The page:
January 21, 2020 by Lisa Block
The Professional Convention Management Association’s Convening Leaders in San Francisco In early January served as an engaging and energizing way to kick off a new year and a new decade. I’ve been a regular attendee and active volunteer in PCMA for over 25 years and continue to be impressed at their willingness to take risks and incubate innovative ideas. Here are a few items that are top-of-mind as I’ve reflected on the recent PCMA CL.
The sponsor and partner activations were a key feature and a hub for the meeting. Although PCMA has long resisted the traditional expo hall, this new central area allowed attendees to find one another more effectively than in the more diffused settings in previous events.
Key takeaway: Consider creating a central zone at your event with features that enhance the attendee experience and engagement.
The three stages placed in the Innovate + Elevate Arena featured sessions of various length and content. Although it appeared that the intent was to utilize headphones at each of the theaters, they were not in play at any of the three sessions I attended. All had either Q&A throughout or interactive elements that would not have worked if the audience had been using headphones.
Key takeaway: Headphones work in one-way presentations of shorter duration or in session overflow rooms but not when interaction is integral to content delivery.
Member engagement is critical if PCMA is going to be successful in realizing its vision of “driving global, economic and social transformation through business events.” While the general sessions effectively articulated this vision, I’m not convinced it can be sustained without improving internal connections among business event members.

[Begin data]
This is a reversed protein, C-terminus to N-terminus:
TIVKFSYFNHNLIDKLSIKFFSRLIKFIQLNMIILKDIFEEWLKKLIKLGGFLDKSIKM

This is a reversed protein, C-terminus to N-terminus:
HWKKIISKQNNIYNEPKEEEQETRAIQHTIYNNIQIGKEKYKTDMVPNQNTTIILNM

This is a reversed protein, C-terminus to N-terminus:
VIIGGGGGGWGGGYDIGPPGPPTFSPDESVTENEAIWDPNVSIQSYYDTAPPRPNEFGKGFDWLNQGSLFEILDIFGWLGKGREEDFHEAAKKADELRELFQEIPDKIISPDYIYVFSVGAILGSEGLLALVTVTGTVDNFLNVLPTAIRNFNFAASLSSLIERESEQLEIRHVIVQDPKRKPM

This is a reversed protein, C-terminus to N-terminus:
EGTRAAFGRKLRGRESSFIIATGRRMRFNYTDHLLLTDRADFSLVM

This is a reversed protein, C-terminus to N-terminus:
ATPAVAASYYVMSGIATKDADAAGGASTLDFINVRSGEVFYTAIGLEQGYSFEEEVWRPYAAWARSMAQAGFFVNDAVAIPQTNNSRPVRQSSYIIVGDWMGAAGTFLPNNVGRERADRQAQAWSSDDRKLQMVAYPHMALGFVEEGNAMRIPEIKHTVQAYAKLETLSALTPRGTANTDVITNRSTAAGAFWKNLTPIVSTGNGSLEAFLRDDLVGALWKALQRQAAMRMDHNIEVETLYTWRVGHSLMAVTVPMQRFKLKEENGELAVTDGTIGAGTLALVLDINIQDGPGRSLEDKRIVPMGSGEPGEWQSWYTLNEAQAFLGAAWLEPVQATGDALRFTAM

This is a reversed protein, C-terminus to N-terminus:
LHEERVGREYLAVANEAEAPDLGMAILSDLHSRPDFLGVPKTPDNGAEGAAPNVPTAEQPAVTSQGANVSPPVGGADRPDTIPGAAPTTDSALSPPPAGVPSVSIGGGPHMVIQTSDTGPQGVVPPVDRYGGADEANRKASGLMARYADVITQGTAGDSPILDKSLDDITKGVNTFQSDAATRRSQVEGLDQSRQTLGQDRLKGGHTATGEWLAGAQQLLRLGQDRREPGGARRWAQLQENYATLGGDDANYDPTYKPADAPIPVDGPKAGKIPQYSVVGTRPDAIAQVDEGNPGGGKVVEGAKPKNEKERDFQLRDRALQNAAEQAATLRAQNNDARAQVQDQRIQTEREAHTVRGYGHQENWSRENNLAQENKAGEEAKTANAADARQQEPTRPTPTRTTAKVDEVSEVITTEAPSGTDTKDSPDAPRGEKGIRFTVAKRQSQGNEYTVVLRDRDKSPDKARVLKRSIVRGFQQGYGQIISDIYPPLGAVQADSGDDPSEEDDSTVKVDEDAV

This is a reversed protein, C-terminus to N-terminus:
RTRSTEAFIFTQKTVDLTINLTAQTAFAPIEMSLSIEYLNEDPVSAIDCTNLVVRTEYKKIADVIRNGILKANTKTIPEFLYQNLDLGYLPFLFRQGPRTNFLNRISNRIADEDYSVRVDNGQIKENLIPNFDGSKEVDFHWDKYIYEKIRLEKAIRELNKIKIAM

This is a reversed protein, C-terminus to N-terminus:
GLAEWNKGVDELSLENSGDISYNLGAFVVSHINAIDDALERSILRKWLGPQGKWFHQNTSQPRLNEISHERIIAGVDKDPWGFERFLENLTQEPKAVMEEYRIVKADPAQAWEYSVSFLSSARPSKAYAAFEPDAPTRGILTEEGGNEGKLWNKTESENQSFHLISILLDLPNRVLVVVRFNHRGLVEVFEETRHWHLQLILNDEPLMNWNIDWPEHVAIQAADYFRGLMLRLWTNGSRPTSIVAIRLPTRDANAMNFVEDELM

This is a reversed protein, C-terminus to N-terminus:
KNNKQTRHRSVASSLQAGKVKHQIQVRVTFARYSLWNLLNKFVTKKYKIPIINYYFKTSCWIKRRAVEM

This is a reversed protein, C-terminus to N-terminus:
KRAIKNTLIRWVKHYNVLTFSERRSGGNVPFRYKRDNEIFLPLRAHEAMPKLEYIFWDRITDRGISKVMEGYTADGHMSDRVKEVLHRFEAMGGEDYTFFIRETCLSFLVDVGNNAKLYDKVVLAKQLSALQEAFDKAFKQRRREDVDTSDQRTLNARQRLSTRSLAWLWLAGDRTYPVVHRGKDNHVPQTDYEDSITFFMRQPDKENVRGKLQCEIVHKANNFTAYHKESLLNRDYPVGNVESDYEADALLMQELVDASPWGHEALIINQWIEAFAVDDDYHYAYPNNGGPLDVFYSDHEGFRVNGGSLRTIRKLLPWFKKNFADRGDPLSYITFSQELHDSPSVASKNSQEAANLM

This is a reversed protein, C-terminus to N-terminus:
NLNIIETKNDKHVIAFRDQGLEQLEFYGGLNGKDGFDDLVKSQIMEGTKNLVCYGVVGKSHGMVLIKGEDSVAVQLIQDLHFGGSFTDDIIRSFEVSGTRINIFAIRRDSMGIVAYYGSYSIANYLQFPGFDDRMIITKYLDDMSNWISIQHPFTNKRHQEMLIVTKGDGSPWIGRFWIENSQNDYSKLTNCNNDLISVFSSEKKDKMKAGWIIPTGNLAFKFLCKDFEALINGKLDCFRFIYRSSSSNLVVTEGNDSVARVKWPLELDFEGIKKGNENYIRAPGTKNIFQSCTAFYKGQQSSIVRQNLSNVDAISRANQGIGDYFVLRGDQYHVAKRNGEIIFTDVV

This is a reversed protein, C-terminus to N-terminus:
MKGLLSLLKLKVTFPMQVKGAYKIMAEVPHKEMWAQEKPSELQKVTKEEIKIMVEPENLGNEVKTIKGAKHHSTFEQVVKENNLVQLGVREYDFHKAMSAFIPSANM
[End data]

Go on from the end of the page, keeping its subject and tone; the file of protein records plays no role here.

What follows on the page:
The PCMA chapters are key to fostering member connections, but many are supplier heavy and the business events pros are not always engaged. Back in the day, PCMA was dependent on active volunteers to move issues and projects forward. Now, with a larger and more seasoned staff at headquarters, much of that work is done by staff or on a short-term project basis. A once robust committee structure has given way to a greater focus on connecting buyers and sellers, which helps the bottom line but doesn’t create longstanding connections between the event professionals. While not advocating a return to an outdated and unmanageable committee structure, I believe there are other ways of fostering connections and – more importantly – lasting relationships between event professionals.
Key takeaway: PCMA needs to continue to find ways to connect business event professionals with one another, not just with their suppliers. The lesson is that loyalty and engagement is almost always driven by individuals, not companies. Finding ways to help attendees develop lasting connections and relationships will pay off in loyalty and repeat event attendance.
Does your organization care about relationships among members and more importantly how that can translate into loyalty? What steps are you taking to ensure that connections are not just one and done?
Filed Under: Conference Networking, Experience Design
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